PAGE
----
U.S. Tax Executives Believe Effects of Tax Reform are Far from Over

Madeline O’Connor
Bliss Integrated Communication
[email protected]


97% believe more change will come after the 2020 election

Chicago, IL—When tax reform legislation known as the Tax Cuts and Jobs Act was passed over two years ago, many businesses cheered the reduction in the corporate tax rate and other provisions intended to boost American companies. Despite their optimism, today 83% of U.S. tax executives believe that their total tax liability—the sum of all taxes across the entirety of the organization—will increase in 2020, according to BDO’s 2020 Tax Outlook Survey.
This points to the degree of tax complexity at every level. At the forefront is federal tax reform, the effects of which are still reverberating through many tax departments. Adjusting to continued guidance on federal tax reform is the issue tax professionals identified as their biggest tax challenge in 2020—and with the 2020 election right around the corner, they believe additional federal changes are on the horizon. Of the 151 tax professionals surveyed, 97% say there will likely be further changes following the election, and more than half (55%) believe this will occur regardless of who is elected.
But more changes to the tax code aren’t the only concern. The rise of the digital economy has fundamentally altered the way business is done, and tax authorities at every level are scrambling to catch up. The Supreme Court’s decision in South Dakota v. Wayfair opened the door for states to enact economic nexus standards across the country, and tax professionals in response have had to reevaluate their processes: 61% report having upgraded their state and local tax technology. On the international side, countries are starting to come together to attempt to standardize the way digital services are taxed across borders.
“As we enter a new decade, the tax environment is more complex than it has ever been—and complexity is accelerating rapidly,” said Matthew Becker, National Managing Partner of Tax. “To thrive in these circumstances, tax professionals need to focus on understanding and optimizing their total tax liability, and ensure taxation is factored into broader business strategy.”
International Taxation Tackles the Digital Economy
While several countries have attempted to create their own digital services tax structure, the Organisation of Economic Cooperation and Development (OECD) is attempting to generate a global framework for allocating and taxing profits related to digital business. While there are several proposals under review, they all would focus nexus around the location of customers rather than sellers, essentially rolling out a worldwide economic nexus standard.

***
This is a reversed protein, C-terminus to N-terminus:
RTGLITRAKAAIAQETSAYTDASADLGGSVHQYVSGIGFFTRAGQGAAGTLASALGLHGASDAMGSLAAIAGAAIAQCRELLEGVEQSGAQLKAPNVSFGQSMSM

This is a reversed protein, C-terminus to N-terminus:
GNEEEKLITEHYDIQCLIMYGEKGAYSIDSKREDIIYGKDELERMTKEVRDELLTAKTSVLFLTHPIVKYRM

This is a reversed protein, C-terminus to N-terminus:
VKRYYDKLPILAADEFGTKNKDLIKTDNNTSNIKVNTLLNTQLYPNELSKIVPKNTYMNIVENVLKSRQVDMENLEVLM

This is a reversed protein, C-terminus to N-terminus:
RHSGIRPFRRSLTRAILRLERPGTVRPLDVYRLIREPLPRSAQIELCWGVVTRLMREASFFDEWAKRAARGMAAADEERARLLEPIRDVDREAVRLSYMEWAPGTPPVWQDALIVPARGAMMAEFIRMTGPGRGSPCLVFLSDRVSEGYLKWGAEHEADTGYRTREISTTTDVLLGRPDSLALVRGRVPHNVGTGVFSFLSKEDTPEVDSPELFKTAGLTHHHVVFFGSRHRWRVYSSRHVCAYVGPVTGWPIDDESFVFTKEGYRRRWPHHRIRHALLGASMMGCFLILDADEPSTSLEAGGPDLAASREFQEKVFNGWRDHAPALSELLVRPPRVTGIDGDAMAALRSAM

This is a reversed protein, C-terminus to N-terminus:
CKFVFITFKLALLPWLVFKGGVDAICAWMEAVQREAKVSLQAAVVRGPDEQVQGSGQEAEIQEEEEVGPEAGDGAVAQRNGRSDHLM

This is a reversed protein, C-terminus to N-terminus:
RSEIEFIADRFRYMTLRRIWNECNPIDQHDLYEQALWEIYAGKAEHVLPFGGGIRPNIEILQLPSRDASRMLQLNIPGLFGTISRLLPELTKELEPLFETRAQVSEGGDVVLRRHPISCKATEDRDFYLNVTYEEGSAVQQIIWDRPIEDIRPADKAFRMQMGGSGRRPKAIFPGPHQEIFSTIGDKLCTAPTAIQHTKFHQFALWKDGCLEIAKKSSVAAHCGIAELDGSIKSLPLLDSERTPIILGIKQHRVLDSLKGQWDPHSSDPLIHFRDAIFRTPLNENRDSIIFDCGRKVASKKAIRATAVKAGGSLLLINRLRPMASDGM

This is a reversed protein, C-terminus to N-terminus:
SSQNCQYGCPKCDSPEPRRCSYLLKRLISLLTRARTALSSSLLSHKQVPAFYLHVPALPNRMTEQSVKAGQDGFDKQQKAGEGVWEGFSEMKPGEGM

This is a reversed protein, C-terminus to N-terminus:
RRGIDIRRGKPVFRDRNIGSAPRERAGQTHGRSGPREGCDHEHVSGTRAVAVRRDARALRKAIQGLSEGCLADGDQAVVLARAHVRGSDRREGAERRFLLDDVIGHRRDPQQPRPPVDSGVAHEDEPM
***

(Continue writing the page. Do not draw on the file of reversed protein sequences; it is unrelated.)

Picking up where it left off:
According to the survey data:

  • 64% of tax executives are “very familiar” with the OECD’s work in this area

  • Understanding the impact of the ongoing OECD work on digital taxation is the top international tax concern in 2020

  • 88% of executives believe a global framework is needed for taxing the digital economy

“While global standards around digital taxation are still in flux, they will undoubtedly have a significant impact on any business that sells across borders. While these rules could bring some standardization to the patchwork quilt of current regulations, they could also multiply the compliance and reporting requirements for multinationals,” said Monika Loving, Managing Partner and International Tax Services Practice Leader. “Any business that conducts cross-border sales should pay close attention to the OECD’s work in the coming year and should map the effect potential scenarios would have on their overall tax liability.”
In the Face of Change, Tax Executives Turn to Technology  
As taxation rules at home and abroad become increasingly complicated, it is critical that tax professionals be able to quickly understand the impact of any changes and be able to meet more frequent reporting requirements. This can be a daunting task that is nearly impossible to complete without up-to-date tools. While 41% of tax executives say limitations in their tax technology have significantly impeded their ability to respond to new regulations, there are signs they are making moves to update their capabilities.
Additional findings include:

  • 69% are making their largest 2020 investment in identifying and implementing new technologies

  • 1 in 3 tax executives rank training professionals to use technology as the #1 challenge for their department

  • 73% are already deploying real-time monitoring technologies, and 67% are leveraging data analytics

“Tax technology, when used effectively and with standardized processes, can help manage complexity, facilitate collaboration across the business, and streamline the compliance and reporting processes,” said Paul Heiselmann, National Tax Managing Partner. “While the right tools are essential to optimizing total tax liability, businesses need to be sure to empower the people behind the technology—investing in recruiting and training staff to effectively leverage the technology at their disposal.” 
For additional survey findings, including data on the impact of Wayfair and the evolving role of the tax professional, download the full report.
The 2020 BDO Tax Outlook Survey polled 151 senior tax executives at companies with revenues ranging from $100 million to $3 billion in October and November 2019. The survey was conducted by Rabin Research Company, an independent marketing research firm.
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